Chimanimani Transfrontier Conservation Area

Country: 
Mozambique
Zimbabwe
Total Area: 
4091km2

Chimanimani meaning ‘to be squeezed together’ describes the narrow pass in the mountain range through which the Musapa River flows. The name brings to mind the towering peaks of mountains, pondering waterfalls, enchanted forests and deep, echoing caves. It is a place of undiscovered secrets, breath-taking beauty and hidden depths. The TFCA is flushed with fresh greens, crisp blues, and the hidden earth tones. 

An Overview of the TFCA

The Chimanimani TFCA comprises the Chimanimani Nature Reserve in Mozambique (2,368 km2 with approximately 645 km2 conservation area and 1,723 km2 buffer zone), Chimanimani National Park (200 km2) and Eland Sanctuary (15 km2) in Zimbabwe. It encompasses a number of mountain ranges with peaks rising to 2,436 m. In 2001 the Governments of Mozambique and Zimbabwe initiated the process towards the establishment of the TFCA by signing an MOU on 8 June 2001. Infrastructure development in the TFCA is limited to preserve the pristine natural beauty of the area. The TFCA boasts the inclusion of spectacular mountains, virgin forests and world-renowned cave systems.

Natural and Cultural Heritage

The development of the TFCA is initiated by the Governments of Mozambique and Zimbabwe to conserve the biodiversity of the highlands ecosystem, as well conserve the local wildlife, promote tourism and work with communities to develop eco-tourism and sustainable resource harvesting practices. Chimanimani TFCA encompasses a tropical mountain biome. The area falls within the Eastern Zimbabwe montane forest-grassland mosaic eco-region, which is an Afro-montane Centre of Endemism.

The Chimanimani mountain ranges receive high rainfall varying between 1000mm to 1270mm a year, which gathers from the south east monsoon winds sweeping inland from the Indian Ocean. Climate in the mountains varies from being generally humid and tropical to temperate, with cold winters (2oC) to fairly temperate summers (up to 28oC).

The rugged landscape of Chimanimani TFCA is comprised of mostly Quartzite Mountains, with its escarpment containing a number of cascading rivers; the entire area lies within the Buzi River system. Most of the river system is pristine, although recent years have seen pollution from alluvial gold mining impacting on the Lucite and its major tributary, the Haroni River. Forest lovers will take a delight in the virgin forests of the Chimanimani National Park with the rare thick and moist, evergreen forest cover. There are no roads in this wild area and only footpaths and narrow tracks lead to the various attractions. This adds to the fun of the wild and unspoilt character of the area.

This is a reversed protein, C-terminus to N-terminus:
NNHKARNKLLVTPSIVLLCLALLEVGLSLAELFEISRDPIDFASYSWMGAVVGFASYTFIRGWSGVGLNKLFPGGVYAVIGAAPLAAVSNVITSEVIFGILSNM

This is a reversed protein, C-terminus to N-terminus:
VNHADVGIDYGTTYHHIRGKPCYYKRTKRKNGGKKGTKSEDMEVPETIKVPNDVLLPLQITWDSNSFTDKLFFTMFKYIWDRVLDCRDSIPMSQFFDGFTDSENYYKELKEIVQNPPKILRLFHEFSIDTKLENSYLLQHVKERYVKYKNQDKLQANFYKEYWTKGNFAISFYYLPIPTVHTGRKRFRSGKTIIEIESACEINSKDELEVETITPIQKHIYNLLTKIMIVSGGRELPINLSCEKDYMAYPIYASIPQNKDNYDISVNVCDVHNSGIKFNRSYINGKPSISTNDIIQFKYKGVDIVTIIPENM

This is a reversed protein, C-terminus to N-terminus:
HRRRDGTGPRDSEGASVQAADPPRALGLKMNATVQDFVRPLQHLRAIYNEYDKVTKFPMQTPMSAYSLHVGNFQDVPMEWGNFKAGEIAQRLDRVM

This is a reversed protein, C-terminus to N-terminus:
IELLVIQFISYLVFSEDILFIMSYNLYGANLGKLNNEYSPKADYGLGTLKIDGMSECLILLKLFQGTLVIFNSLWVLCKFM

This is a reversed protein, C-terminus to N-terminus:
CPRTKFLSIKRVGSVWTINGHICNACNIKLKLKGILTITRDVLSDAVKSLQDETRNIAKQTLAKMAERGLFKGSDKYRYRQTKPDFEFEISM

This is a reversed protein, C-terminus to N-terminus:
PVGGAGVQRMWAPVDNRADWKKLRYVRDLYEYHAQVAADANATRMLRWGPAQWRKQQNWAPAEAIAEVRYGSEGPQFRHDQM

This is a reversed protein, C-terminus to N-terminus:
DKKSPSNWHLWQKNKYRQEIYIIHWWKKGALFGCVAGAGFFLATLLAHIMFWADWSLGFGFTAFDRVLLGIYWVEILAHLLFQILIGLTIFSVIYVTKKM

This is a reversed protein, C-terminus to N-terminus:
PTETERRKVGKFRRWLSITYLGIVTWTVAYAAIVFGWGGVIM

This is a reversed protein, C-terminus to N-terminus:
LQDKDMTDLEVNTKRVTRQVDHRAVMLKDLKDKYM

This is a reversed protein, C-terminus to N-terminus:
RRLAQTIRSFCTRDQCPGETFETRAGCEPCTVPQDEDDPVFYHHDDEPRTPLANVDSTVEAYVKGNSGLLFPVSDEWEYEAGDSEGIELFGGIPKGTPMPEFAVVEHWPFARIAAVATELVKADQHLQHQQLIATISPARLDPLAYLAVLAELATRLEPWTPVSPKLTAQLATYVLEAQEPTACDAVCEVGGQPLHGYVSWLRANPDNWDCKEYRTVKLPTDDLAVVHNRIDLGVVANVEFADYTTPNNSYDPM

Along the river banks, there are marshy springs and wetlands. The Eland Sanctuary is dominated by fine sandy soils which are as white as salt. The vegetation includes semi-deciduous Miombo woodlands; low altitude moist ever-green forests; dry montane forests; montane grassland;  afro-montane scrub, hosting some endemic Protea and Faurea species; and rock vegetation (Aloe & Euphorbia spp., including some endemics such as Vellozia argentea). A unique combination of altitude, soils, rainfall and fire have created an environment which supports many rare species of flora and fauna including over 1000 vascular plant species of which 45 are endemic.

Little is known about species diversity of and population densities of animals living in  the TFCA, but among large mammals, charismatic species like leopard and other species including mountain reedbuck, klipspringer, blue duiker, common duiker, samango monkey and various small mammals occur in the area. However, wildlife populations are low due to subsistence poaching.   

The TFCA is home to over 160 bird species, 49 fish species, 35 amphibian species, of which two are endemic (Bufo vertebralis grindleyi and Anthroleptis troglodytes) and 60 reptile species.

The People of Chimanimani TFCA

Communities on both side of the border are connected through origin and marriage. The people share the same Chief on the upper Chikukwa section in Zimbabwe. Surrounding communities are highly dependent on the natural resources found in the TFCA for their livelihoods. Community representatives participate in joint stakeholder management committees which facilitate joint decision-making on TFCA related issues with wildlife authorities, and implementation of mutually agreed action plans.

TFCA Highlights

The TFCA provides basic facilities catering to the self-sufficient explorer, and maintains a low carbon footprint management style. Hiking, rock climbing, birding, camping in caves among the sparkling waterfalls and natural swimming pools are some of the tourist attractions offered.

The Mountain Hut in the Chimanimani Mountains never fails to leave visitors in awe. Sitting bare at 1630m above sea level the hut acts as an ideal refuge. Daring visitors have the option of spending the night in either Terry's or Peter's caves (disused mine shafts). Hikers who do not like the physical challenge posed by the trails to the mountain hut may prefer the Corner Camp Area that borders Chikukwa Village.

Visitors may camp free of charge anywhere within Chimanimani National Park except at Base Camp found at the foot of the mountains. A picnic site at the base of the Bridal Veil Falls in Eland Sanctuary offers spectacular views of the Porkpie mountain range. The falls plunge 50m down into a base about 10m wide. Visitors can take a plunge in the cool crocodile free pool along the Muhohwa River.  

Contact Details: 

<p>Mozambique: Ivone Semente M&amp;E Specialist in the TFCA Project isemente[at]tvcabo.co[dot]mz Zimbabwe: Alec Dangare Parks and Wildlife, Management Authority adangare[at]yahoo.co[dot]uk</p>

Email Address: 

isemente@tvcabo.co.mz
adangare@yahoo.co.uk

Cross Border Land Use Type: 

Multiple Use

Cross Border Activities: 

Community
TFCA Documents: 
TFCA Events: